Romney’s move from centrist to conservative and back all part of presidential plan

For months, Mitt Romney had to prove to Republican voters he was Republican-y enough to beat some long-time GOP members with much stronger conservative credentials.

Moderates like Tim Pawlenty and Jon Huntsman were largely ignored by the GOP voters in the primaries in favor of bombastic voices like Newt Gingrich and Herman Cain.

It was at that point, Romney touted his admonishment of the left for wanting to create revenue through taxes to go along with spending cuts. His anti-gay marriage and pro-life stances were hardened and the “war on women” was in full throat according to the left.

But then something happened.

Romney won. The man with the most moderate credentials won the GOP primary.

The writing was on the wall that Romney would return to his roots as a centrist because he was having no problems getting votes in conservative strongholds. Not being “conservative enough” was never going to be a problem in Texas.

But not being moderate enough was going to hurt him in states like Colorado, Virginia, Wisconsin and Ohio, at least on certain issues.

And let’s also be clear, “moderate” as it is defined in the modern political arena, really just means not ideologically dogmatic.

Mitt Romney showed up at the debates as a pragmatist. The free market works, so let’s embrace it, but we do need certain regulations to protect consumers. That’s not partisan demagoguery, it’s good policy.

And Romney’s centrist approach has lead to a new-found lead, a rising approval rating among women and independent voters, and has forced our soon-to-be-former president to look petty and small.

As the Wall Street Journal points out, President Obama’s specious attacks only work to point out how completely devoid of substance the Obama campaign is when it comes to solutions for dealing with our debt.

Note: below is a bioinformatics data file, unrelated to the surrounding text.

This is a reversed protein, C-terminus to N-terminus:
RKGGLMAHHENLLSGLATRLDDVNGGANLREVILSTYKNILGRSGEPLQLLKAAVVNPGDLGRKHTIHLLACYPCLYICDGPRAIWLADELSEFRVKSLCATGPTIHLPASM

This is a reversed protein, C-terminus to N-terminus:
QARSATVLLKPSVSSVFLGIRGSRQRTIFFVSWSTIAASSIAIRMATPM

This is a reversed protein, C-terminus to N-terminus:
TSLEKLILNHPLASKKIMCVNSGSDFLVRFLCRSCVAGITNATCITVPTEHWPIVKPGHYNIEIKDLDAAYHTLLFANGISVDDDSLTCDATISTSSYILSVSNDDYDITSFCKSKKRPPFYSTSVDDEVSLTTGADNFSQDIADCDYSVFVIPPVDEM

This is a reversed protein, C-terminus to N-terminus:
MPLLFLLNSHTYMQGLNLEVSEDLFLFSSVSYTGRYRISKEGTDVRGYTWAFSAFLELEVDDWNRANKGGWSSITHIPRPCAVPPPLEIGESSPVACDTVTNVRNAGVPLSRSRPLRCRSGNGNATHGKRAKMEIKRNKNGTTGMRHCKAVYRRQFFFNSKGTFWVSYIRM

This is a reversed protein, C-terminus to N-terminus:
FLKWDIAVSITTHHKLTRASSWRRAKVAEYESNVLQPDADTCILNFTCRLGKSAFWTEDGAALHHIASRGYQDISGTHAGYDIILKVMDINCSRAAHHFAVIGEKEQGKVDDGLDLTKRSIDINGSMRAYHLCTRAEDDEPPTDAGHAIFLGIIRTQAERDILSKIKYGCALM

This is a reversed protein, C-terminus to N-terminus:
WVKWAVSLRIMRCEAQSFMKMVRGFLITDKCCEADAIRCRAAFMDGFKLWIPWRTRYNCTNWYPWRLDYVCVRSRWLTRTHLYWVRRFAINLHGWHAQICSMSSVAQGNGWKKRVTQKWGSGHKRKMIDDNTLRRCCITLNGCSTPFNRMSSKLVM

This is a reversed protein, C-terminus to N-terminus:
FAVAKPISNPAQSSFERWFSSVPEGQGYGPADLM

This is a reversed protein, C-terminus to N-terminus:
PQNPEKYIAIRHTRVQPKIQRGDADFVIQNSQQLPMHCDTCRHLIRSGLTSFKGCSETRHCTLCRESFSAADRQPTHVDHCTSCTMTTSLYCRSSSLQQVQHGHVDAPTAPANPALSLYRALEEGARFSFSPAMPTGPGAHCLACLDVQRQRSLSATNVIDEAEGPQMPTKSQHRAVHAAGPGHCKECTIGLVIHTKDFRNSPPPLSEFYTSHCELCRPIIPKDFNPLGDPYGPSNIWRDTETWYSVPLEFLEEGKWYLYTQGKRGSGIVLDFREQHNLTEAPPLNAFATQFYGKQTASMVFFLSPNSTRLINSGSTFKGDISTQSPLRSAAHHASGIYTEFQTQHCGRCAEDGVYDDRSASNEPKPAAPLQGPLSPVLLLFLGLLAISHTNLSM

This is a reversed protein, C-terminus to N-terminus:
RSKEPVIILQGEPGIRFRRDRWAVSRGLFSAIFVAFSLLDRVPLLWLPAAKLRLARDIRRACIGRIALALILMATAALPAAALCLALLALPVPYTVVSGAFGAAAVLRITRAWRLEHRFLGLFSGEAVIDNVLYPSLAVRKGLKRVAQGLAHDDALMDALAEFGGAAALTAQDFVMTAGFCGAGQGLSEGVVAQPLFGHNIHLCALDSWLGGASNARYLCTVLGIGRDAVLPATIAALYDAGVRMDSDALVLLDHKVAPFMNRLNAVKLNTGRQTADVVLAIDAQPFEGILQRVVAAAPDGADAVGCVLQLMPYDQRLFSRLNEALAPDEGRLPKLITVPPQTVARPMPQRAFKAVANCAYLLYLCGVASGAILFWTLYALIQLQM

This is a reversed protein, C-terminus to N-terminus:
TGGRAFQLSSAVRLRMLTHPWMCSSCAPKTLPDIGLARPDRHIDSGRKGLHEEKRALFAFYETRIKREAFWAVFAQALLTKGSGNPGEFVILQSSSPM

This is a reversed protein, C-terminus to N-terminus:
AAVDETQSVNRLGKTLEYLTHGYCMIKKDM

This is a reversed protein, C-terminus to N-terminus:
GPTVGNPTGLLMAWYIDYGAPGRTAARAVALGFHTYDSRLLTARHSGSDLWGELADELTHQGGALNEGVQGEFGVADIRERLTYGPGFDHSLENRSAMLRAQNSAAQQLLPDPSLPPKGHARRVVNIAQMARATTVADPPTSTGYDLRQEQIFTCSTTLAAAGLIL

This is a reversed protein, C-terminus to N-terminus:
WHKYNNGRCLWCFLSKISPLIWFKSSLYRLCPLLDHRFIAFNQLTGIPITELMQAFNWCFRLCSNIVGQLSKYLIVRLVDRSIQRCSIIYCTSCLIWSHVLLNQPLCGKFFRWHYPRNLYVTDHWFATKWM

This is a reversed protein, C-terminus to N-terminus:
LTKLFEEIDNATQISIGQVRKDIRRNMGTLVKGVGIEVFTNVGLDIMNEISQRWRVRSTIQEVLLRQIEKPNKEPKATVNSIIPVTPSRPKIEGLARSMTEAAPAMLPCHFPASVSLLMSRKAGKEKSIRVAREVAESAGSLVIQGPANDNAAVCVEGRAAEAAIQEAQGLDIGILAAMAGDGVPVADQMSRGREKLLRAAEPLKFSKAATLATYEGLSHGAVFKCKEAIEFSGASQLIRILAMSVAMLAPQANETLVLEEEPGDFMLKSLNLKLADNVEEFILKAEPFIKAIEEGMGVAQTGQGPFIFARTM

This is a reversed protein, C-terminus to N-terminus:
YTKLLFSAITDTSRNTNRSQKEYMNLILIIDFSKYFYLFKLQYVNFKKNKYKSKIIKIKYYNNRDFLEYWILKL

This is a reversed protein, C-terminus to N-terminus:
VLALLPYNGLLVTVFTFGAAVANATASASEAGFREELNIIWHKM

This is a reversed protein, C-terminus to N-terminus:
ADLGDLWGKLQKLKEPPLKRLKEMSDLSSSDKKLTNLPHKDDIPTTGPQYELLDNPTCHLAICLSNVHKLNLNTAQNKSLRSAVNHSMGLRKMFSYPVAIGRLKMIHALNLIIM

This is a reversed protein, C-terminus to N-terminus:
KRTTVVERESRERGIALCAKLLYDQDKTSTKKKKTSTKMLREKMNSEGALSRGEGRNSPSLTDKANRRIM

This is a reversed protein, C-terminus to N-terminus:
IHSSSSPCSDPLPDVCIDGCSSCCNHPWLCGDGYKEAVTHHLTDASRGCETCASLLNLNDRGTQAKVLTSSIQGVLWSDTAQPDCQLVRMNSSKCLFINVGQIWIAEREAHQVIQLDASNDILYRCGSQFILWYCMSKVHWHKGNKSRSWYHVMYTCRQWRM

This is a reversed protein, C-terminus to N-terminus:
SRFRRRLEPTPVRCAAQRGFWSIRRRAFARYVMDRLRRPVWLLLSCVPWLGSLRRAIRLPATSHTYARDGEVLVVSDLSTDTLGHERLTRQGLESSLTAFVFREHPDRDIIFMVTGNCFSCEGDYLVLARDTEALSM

Perhaps it shouldn’t surprise any of us that the president wants to put more millionaires on corporate welfare.

This week, Romney even took his approach one step further to explain in an interview that he had no plans to advance a pro-life agenda in his first term.

His campaign subsequently walked that comment back, but the campaign has to say that.

I told a progressive friend of mine several months ago that if people got to see the real Mitt Romney (who, ironically, the left has been facetiously demanding to see for months) people would really like him.

No, conservatives won’t be too fond of him, but he’s damn sure better than Obama and conservatives know by now the urgency with which Obama must be replaced.

Mitt Romney is and always has been a centrist, much like John McCain in 2008. The major difference in the campaign is that McCain was never able to get back to his bipartisan roots under the specter of George W. Bush. Obama could tie McCain to Bush, but his attempts to do the same with Romney have mostly failed.

It’s the president whose record is now up for referendum and once Romney laid it on the table at the debates, people finally began to understand the idea of “Are you better off now?”

The president couldn’t defend his plans, couldn’t attack Romney’s plans and looked utterly helpless.

Obama has tried to paint himself as a centrist, a moderate, despite bringing the most liberal ideological dogma in American history into the White House.

President Obama is now accusing Mitt Romney of “hiding” his conservatism – rather than just come out and say “He’s lying,” which is what many lefty pundits want the president to do.

But Mitt Romney has outmaneuvered Obama and perhaps outsmarted all of us who wondered if he had the right stripes to make it out of the GOP primary, or the proper attitude to take down Obama.

As Romney insists, however, the entrepreneurial spirit in America is the best in the world. Mitt Romney had a plan, even if we didn’t all see it.

As of right now, that plan is working.

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